Neyman-Pearson Based Feature Selection (NPFS) post-hoc test
There are types of feature subset selection problems that require that the size of the subset be specied prior to running the selection algorithm. NPFS works with the decisions of a
base subset selection algorithm to determine an appropriate number of features to select given an initial starting point. NPFS uses the FEAST feature selection toolbox; however, the approach is not limited to using the this toolbox. The Matlab script
npfs_post.m is provide for those who have already run the base feature selection algorithm and would like to apply the NPFS routine.
The scripts can be copied into the default Matlab path (usually something like
~/Matlab/), or add the path of where you placed the scripts into Matlab's working path (e.g.,
This tutorial assumes that the FEAST feature selection toolbox for Matlab has been compiled and installed to the Matlab path. The current implementation of NPFS uses FEAST; however, you are not limited to using FEAST's feature selection implementations. The
get_features.m script can be modified to include different base variable selection algorithms. Just replace the
feast function call with anothor function that returns
n_features indices that are relevant.
Generating the Data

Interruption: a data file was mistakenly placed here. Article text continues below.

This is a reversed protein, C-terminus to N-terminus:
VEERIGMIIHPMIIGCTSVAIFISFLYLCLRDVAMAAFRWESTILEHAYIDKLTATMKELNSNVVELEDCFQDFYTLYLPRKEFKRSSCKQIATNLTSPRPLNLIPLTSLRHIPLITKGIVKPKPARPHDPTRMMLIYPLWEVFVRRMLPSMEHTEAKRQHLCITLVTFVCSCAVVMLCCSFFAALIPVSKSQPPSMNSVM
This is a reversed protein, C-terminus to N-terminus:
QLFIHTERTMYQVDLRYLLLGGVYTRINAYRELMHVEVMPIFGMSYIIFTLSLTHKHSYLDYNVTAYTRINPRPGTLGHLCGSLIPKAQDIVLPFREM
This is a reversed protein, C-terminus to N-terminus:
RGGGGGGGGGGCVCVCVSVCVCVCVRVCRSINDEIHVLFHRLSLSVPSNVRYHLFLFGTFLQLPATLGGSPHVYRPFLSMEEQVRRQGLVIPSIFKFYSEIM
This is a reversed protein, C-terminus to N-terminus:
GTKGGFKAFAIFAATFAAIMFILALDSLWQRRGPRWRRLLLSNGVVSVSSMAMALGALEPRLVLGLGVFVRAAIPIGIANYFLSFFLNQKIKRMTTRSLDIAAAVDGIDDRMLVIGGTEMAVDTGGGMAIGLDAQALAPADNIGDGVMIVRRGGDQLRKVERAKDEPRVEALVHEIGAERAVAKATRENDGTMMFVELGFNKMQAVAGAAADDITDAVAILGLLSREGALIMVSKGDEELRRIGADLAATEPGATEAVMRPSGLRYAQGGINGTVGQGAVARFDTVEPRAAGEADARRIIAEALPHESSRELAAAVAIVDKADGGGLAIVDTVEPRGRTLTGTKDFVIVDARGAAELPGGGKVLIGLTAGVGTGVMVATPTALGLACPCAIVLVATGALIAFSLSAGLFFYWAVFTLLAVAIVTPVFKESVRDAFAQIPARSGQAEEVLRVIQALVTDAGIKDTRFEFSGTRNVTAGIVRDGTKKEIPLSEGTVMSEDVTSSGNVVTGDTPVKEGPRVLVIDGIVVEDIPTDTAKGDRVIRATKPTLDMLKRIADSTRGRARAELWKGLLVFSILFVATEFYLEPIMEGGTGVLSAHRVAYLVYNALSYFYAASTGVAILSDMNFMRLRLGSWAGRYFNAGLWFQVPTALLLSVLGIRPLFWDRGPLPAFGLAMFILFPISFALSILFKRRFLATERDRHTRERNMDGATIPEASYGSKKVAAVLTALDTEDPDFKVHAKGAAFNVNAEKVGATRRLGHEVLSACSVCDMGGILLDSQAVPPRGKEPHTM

First, let us begin by generating some data, and just as importantly generating some data that we can easily interpret when it comes time to apply feature selection. We are going to generate some
n_features that are integers in the range 0 to 10, and the labels are going to be chosen such that if the sum of the 1st
n_relevant features is ggreat than some threshold, then the example is labeled 1 and otherwise recieves the label 2. The code to do this is shown below.
n_features = 50; n_observations = 1000; n_relevant = 10; % feast wants data = round(10*rand(n_observations, n_features)); label_sum = sum(data(:, 1:n_relevant), 2); delta = mean(label_sum); labels = zeros(n_observations, 1); labels(label_sum > delta) = 1; labels(label_sum <= delta) = 2;
npfs.m function assumes that FEAST has already been compiled and added to the Matlab path. Once this is done,
NPFS can be called as follows.
n_select = 5; n_boots = 100; beta = 0; % haven't published on this term alpha = 0.01; method = 'mim'; idx = npfs(data, labels, method, n_select, n_boots, alpha, beta);
However, running the above code could take a long time to run depending on how many bootstraps you choose to use. As discussed in the manuscript
NPFS can easily be parallelized. Parallelism is also implemented in
npfs.m. To take advantage of this, run:
matlabpool open local 12 idx = npfs(data, labels, method, n_select, n_boots, alpha, beta); matlabpool close force
Note that you're limited to the number of parallel workers that you can open. Hence the above code may not work on laptops.
beta variable specified in the above code is used to bias the hypothesis test. For the results presented in the original NPFS manuscipt
- Gregory Ditzler, Robi Polikar, Gail Rosen, "A Bootstrap Based Neyman–Pearson Test for Identifying Variable Importance," 2014, In press.